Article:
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Comments»

1. smiffy - July 27, 2006

I think the debate over whether or not life begins at fertilisation (or whatever other arbitrary point one wishes to choose) is a bit of a dead end, and doesn’t really bring us any closer to a real understanding of the ethical implications of stem cell research (or, indeed, IVF or abortion).

Focussing so heavily on this point seems to imply that if we could only come to some consensus on where life begins, the argument would be solved. Even if such a question could ever be satisfactorily answered (and it couldn’t) all it would do would be to raise further controversy.

What’s needed in this context if not an enquiry into where life begins, but what we mean by ‘life’ in the first place and what value we should place on it. Too many people use the term ‘life’ (although they tend to be referring only to ‘human life’) as if it was the same thing as ‘person’, as if to suggest that the idea that all value is equally valuable and is worthy of equal respect is axiomatic. Indeed, many self-described ‘pro-life’ advocates would state this explicitly. However, it’s hard to believe that they really believe it in anything more than an abstract way.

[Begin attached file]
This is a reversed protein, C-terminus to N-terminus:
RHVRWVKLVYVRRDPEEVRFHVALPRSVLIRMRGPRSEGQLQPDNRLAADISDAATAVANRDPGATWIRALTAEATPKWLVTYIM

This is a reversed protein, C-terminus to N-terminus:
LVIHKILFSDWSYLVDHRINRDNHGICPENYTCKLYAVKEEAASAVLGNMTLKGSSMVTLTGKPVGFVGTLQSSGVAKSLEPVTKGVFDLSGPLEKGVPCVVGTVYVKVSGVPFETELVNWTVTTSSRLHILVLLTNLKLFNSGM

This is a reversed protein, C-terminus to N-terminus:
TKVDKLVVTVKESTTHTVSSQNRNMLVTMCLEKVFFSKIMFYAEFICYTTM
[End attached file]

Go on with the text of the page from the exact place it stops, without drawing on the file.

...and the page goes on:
I read an interesting hypothetical example recently – it puts you in the middle of a burning fertility clinic. On one side of the room are five blastocysts in petri dishes; on the other is a live, two-month old child. You can only get to one side of the room or the other. Which do you choose to save? It’s hard to imagine even the most ardent advocate of foetal rights thinking that there’s even a question about which to go for.

One could quite easily accept that frozen embryos or those produced to harvest stem cells constitute ‘life’, but not necessarily accept that this makes the exploitation of those embryos necessarily wrong (although it would be a mistake to assume that there are no serious ethical considerations to take into account).

It’s by no means an easy question, especially when you look not just at the morality of the issue, but think about how it should be legislated for. It’s also likely that anyone who explicitly states that some lives are more valuable than others will automatically be labelled a Nazi (even though, as the example above shows, we make those kinds of judgements all the time – even without getting into the issue of the exceptionalism of humans). But without engaging with those kinds of questions, there’s no point in having the debate in the first place.

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2. WorldbyStorm - July 29, 2006